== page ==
Gentle . . . er. . . things, start your engines!
Let's face it - things are just going to be boring in the future. If the wrong people get their way, everything fun will be outlawed (i.e. alcohol, cock fighting, ferret wrangling, professional wrestling, etc.). Without an outlet for its violent tendencies, the mass populace will rise up and overthrow the ruling class, creating anarchy and, more importantly, removing me from my position of ultimate power . . . but I digress. In order to combat this social upheaval, those in power will have to give the people what they want, a violent action sport where death stalks you at every turn. That's where F-Zero X comes into play.
F-Zero X is the sequel to one of the most popular games on the Super Nintendo. Combining high speed racing with well designed tracks and tons of competitors, F-Zero X surely does its predecessor proud. While many will buy the game just on the name alone, there are many aspects to this title that make it more than just a sequel.
First off, unlike the original, F-Zero X is polygonal. Seeing these graphics makes you wonder how you ever played the original 16-bit version. With a super high framerate, the race really flies by. On the down side, the tracks are all very bland looking, with boring textures and uninspired backgrounds. But while other arcade racing game have demonstrated better graphics before, like Extreme G, none of have had to deal with quite so much processing power per race just to create your enemies.
In every race, you are up against twenty-nine other hover cars. Your placement among these other cars depends on how well you did on previous tracks. The better you finish, the worse the starting position. This makes for some claustrophobic beginnings as you swerve your way through the competition. The other cars aren't the only thing you have to worry about though . . .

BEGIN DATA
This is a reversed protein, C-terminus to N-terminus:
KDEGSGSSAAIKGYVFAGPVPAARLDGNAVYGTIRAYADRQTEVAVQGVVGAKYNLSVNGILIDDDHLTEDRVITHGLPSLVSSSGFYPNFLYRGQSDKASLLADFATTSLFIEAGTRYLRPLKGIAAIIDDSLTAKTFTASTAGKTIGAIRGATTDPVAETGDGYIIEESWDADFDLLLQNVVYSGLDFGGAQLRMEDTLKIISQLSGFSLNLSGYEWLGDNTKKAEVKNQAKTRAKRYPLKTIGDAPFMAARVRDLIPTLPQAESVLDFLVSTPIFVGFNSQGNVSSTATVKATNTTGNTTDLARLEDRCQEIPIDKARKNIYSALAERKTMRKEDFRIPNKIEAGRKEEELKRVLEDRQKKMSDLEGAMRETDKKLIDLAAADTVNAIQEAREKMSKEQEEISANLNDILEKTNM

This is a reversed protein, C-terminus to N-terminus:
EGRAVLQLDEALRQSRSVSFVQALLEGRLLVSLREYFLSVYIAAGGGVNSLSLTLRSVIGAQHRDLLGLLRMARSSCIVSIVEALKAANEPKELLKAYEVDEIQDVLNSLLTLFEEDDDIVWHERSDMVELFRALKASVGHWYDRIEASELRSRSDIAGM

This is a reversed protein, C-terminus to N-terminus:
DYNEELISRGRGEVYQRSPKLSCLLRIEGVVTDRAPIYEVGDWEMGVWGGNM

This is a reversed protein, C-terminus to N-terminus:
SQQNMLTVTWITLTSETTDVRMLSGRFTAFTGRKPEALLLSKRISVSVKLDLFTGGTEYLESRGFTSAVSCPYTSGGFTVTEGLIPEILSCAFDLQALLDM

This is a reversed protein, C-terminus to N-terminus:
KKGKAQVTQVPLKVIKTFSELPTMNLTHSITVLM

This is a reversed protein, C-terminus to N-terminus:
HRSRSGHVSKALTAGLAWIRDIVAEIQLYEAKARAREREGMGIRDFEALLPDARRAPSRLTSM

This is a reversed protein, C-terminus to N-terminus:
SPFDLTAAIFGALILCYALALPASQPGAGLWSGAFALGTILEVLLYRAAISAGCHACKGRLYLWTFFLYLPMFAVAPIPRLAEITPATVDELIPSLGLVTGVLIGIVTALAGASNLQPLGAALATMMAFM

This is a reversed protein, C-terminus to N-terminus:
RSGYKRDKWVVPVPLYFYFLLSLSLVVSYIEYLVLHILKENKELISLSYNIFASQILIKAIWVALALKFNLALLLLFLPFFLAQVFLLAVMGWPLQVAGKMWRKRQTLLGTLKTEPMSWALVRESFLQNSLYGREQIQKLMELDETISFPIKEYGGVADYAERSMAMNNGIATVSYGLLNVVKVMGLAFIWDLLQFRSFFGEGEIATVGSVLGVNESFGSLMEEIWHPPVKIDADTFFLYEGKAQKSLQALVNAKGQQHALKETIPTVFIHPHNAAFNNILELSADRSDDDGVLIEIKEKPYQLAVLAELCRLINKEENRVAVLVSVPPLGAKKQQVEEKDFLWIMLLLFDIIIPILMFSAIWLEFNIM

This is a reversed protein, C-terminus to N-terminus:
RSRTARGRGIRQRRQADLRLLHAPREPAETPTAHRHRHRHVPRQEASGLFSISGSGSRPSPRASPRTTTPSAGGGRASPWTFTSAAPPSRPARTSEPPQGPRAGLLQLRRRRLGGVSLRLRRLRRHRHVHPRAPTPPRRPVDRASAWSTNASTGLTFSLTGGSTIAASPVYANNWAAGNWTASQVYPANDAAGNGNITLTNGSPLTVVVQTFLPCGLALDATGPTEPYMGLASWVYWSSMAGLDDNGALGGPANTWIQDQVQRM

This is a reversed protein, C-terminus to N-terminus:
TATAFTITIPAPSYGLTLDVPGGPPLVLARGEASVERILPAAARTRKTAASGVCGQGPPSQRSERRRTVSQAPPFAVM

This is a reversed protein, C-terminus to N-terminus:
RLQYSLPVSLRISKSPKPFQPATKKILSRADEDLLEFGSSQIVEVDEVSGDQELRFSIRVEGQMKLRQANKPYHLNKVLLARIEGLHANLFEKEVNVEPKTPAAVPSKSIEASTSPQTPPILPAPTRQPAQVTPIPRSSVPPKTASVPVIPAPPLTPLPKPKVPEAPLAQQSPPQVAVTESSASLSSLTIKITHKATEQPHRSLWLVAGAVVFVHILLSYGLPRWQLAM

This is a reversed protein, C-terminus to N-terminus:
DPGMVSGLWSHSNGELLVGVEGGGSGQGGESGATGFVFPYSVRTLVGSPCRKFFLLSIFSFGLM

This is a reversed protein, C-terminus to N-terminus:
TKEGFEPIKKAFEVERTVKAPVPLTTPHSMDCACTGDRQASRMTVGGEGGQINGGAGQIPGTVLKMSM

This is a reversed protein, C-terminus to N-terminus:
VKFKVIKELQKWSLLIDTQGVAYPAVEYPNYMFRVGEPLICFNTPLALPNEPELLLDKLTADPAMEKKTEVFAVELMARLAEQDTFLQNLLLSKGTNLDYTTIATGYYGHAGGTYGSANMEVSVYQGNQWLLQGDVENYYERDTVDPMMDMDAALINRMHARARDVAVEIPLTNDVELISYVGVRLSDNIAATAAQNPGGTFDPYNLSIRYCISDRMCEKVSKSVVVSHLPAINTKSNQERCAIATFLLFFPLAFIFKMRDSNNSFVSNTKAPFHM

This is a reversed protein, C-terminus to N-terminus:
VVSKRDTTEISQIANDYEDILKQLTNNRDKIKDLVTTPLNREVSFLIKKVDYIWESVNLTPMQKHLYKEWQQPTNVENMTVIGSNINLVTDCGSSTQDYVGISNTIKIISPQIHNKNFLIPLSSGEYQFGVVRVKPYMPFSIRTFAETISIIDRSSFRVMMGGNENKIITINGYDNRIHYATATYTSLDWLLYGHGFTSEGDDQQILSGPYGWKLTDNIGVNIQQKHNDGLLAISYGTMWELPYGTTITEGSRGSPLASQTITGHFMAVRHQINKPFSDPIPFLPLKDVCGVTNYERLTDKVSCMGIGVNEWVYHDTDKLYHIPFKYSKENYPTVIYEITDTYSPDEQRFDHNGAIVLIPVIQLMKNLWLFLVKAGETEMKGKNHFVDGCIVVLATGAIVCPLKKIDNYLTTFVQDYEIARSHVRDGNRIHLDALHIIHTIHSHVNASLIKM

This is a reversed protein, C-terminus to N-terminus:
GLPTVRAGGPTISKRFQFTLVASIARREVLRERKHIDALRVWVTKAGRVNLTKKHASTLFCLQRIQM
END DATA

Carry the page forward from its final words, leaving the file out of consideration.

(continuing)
The tracks are just as much your enemies as the cars. Besides normal tracks, you race on tracks without walls, on tracks with long jumps, on a half-pipe, on the inside of a tube, and even on the outside of a tube. With over thirty tracks, the replay value is immense. There's even a track where all of your opponents kill themselves right at the beginning, so you win if you survive. The largest problem with this setup, however, is that just by racing the tracks once, you have an advantage. Most tracks only have one tricky section; once you know where that is, you're made in the shade.
This can be especially annoying during a multi-player game. It's not really fun for someone to play against the owner of the game, because unless he falls off the track, he wins. In order for the multi-player to work, you have to give your friends time to practice . . . unless you want to just grind them into the dirt like the lowly scum that they are.
Other than that, the multi-player game works amazingly well. There is really no framerate loss due to the fact that the machine only has to render four cars in the multi-player game. While the quadruple split-screen can make things hard to see, N64 owners are used to that after thousands of hours playing multiplayer Goldeneye.
All in all, this game is plain fun. Nothing really new, but nothing bad either. While the game lacks some things, like weapons and multiple paths, it is a fast racer that many gamers will enjoy playing for hours and hours. And maybe, just maybe, it'll keep the proletariat in line and I won't have to sacrifice my throne as ruler of you all. Mwahahahahaha . . . uh, pretend you didn't see that.